The Golden Smile is controlled, constructed chaos, a perfect orchestration of madness. It is terrifying and marvelous all at once. Theatre of the absurd in a mental hospital.
Seven patients nearly lose their rec room privileges after a Nurse/Messenger (JeVon Blackwell) finds several of them playing pretend war—talking of death and advocating violence as they throw fake grenades at one another.
It upsets and disturbs two patients given to self-harm (Jody Hinkley as Critic 1 and Yasmin Schancer as Critic2). Spurred by the Writer (Andy McCain), they decide instead to draft and stage a play. And we get to follow them through their creative process, which is gritty with a touch of playfulness that makes you both happy and achy.
The Director (Amanda Mason)—who is given to insults while carrying around a stuffed animal—continually antagonizes the Writer while three other patients largely improv scenes that lead to a German-speaking hero (Flynne Harne, the Angry Actor) with a smelly French side-kick (Robert DiDomenico, the Loathing Actor) tying to take down the evil Count Monticullo (Jody Doo, the Sarcastic Actor). Given that the Writer simply tells them to “Say your favorite words,” which are “everywhere. Some on the page. Some out there…”, they develop a surprisingly coherent show called “The Golden Smile.” Not surprising—it has a golden heart, largely because they get one another if no one else does and are bound by their collective love for an unseen, but much discussed, patient named Claude.
McCain, the Writer, spits and sputters his words. He’s a stutterer who believes in hope and the art they are trying to create, while Mason’s Writer pushes his buttons (and everyone else), cursing and using such endearing terms as “ass noodles” to describe the unfolding play. DiDomenico and Harne are comical foils as they don non-traditional headwear and speak faux French and German, respectively, while working out how to find the “Golden Smile” in order to defeat Count Monticullo.
The Golden Smile
Written by Yaakov Bressler
Details and tickets
Jody Doo’s is enigmatic as Monticullo, speaking with Jabberwocky-like syntax, and then as just a girl in a mental hospital, sparring with the Messenger, who throws her across the room on multiple occasions. He’s on edge. Given to fits of range in between moments of calm when he tells the patients to just “enjoy each other’s company.” After he makes amends with Doo, she tells him of her Count Monticullo character that “the reason [she] is ungood is because of some evil in [her] childhood.”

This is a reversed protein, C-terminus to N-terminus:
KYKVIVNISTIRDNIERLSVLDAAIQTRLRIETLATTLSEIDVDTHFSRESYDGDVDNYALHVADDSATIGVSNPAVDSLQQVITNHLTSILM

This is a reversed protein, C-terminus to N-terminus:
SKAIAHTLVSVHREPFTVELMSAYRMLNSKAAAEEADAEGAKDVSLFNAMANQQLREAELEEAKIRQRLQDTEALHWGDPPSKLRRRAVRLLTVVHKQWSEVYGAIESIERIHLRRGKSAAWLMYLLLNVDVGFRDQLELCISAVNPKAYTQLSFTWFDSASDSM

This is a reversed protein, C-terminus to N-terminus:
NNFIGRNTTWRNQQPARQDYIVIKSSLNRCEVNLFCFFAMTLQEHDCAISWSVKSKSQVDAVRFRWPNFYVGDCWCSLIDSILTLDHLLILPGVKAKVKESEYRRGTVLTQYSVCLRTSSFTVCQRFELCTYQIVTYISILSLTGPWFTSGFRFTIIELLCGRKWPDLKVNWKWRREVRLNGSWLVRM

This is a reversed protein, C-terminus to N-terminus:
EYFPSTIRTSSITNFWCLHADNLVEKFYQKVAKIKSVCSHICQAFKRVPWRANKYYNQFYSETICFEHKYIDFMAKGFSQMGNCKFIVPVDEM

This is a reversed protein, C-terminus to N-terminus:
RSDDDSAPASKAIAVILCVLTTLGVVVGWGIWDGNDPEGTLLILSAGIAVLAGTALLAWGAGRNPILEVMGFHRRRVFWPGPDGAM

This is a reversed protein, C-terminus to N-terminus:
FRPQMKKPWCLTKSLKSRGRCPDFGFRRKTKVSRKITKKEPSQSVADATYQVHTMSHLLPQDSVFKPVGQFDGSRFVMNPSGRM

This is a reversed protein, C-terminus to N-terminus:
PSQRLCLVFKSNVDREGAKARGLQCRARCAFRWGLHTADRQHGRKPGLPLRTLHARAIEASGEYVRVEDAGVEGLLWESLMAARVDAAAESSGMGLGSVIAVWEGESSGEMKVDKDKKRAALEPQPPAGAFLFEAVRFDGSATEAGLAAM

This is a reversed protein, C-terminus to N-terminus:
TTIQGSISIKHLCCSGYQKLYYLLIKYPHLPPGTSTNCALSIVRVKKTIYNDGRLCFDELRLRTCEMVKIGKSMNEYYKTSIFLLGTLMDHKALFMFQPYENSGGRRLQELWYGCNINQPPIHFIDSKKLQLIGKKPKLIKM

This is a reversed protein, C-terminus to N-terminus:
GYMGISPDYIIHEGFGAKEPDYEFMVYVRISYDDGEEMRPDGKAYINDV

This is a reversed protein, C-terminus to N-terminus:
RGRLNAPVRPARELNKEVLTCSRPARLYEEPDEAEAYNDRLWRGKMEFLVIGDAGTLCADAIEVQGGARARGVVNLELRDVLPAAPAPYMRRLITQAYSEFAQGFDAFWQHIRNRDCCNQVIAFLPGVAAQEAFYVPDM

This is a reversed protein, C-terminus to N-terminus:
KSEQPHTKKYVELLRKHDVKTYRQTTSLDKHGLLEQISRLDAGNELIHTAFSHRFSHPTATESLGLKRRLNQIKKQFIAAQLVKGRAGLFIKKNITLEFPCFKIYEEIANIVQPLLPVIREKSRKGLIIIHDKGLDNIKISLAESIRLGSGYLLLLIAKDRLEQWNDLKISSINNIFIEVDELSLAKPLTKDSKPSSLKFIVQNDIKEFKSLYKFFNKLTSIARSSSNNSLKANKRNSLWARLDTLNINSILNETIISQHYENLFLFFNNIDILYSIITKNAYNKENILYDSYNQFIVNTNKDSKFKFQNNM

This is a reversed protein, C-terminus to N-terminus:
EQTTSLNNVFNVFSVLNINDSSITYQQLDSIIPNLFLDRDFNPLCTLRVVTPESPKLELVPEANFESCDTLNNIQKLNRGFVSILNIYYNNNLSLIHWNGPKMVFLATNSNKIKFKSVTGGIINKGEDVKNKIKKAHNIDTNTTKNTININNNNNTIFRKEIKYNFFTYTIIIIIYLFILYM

Reminding us that evil is not born. It is made.
But, here, good prevails. The merry group even enfolds Critic 1 (Schancer)—who watches silently from afar most of the show, an antisocial, sensitive girl averse to violence—into the final production. It’s the first time she smiles, genuinely enjoying the company of her mates as she’s been beseeched to do.
Hinkley stays in a straight jacket in a wheel chair the whole show, and I just want to give him a shout-out for staying in character the entire rime despite only having a random, few lines (mostly such things as “Fuck you”).
Did I forget to mention that this is billed as a musical? It’s just that…well, the musical numbers are few and far between and feel less like actual songs (in the traditional sense) and more like random outbursts by the patients. Like when the Director sings an ode to Claude, which simply goes, “Claude, Claude, Claude…”. Albeit with a sweet melody.
The characters don’t have spontaneous moments of clarity while singing, making the song lyrics just as indecipherable as their often ziggy-zaggy conversations. The songs don’t even have titles (as far as I can tell, and there is no listing in the program). While they are a vital part of the show, as each of the five main players sings something, they seemed very secondary to everything else happening on the stage. The few there are are actually very good—especially the one in German sung by Harne—but I walked out of The Golden Smile thinking of it first as a dramedy and only remembering it being billed as a musical when I sat down to write this.
I think The Golden Smile is a show that keeps on giving. And that will keep on giving for a long while—challenging its audience to understand how experience shapes a person (for better of worse) because, you know, “Fiction is real.” I couldn’t agree more.
The Golden Smile . Written by Yaakov Bressler. Directed by Joey Stamp. Music by Zach Stamp. Featuring Andy McCain, Amanda Mason, JeVonn Todd Blackwell, Flynne Harne, Robert DiDomenico, Jody Doo, Jody Hinkley, Yasmin Schancer. Muscians: Michael Stamp (Pianist and Arranger), Chris Lano (saxophone), Gaby Baez (Bass), and Rory Dennis (audio Engineer). Production: Conor Moore (Production Manager), Sidney Junk (Stage Manager), Rivkah Spolin (Costume Design), Carrie Pieper (Props Design and Wardrobe Manager), Conor Moore (Lighting Designer), Devorah Merkin (Assistant Director) . Reviewed by Kelly McCorkendale.